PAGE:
By Mike Phillips
It could have been a fracas. But it wasn’t.
The open house at Fernandina Beach City Hall last evening was potentially port people versus neighborhood people. Both groups were well represented. Though it was billed as a way for the port’s new master plan writers to do some community research, it turned out to be an opportunity for two groups of people, with a history of mutual mistrust, to make some progress together.
And a few issues, though informally, actually were resolved.
For instance, port people had been floating an idea of creating an elaborate route for truck traffic to come in on Dade, go out on Escambia, cross a small marsh and go on from there.
For people living inside that loop, the idea felt like a noose of truck traffic around their homes. As conversations between port people and neighborhood people buzzed around the City Council chamber, it became obvious that this idea wasn’t going to fly. After all, how long and difficult an environmental impact process would be needed to get those trucks over that marsh?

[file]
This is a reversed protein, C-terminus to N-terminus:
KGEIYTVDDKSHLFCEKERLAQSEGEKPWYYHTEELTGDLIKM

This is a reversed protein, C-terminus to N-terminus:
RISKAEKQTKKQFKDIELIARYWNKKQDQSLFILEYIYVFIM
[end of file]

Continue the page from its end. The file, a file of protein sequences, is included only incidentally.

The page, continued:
One question that surfaced was why the port owns two lots on the east side of north 3rd Street that are zoned residential? Parking lots must have been on someone’s mind at the time of purchase, but that was then. And now? Port people haven’t thought about it much, but they aren’t so sure that ownership of those lots is a good idea. More discussion needed.
A great deal of discussion had to do with extending the main wharf a bit on its south end to give more secure moorage for today’s bigger vessels. Many fingers from both sides of the discussion traced the lines on the wall chart and got the point, Score one for the port people. The idea made sense.
This was not the usual formal presentation-and-response affair. It was as casual as the people who attended in shorts and T-shirts. But it was democracy in action.
And, in its civility, it was very Fernandina Beach.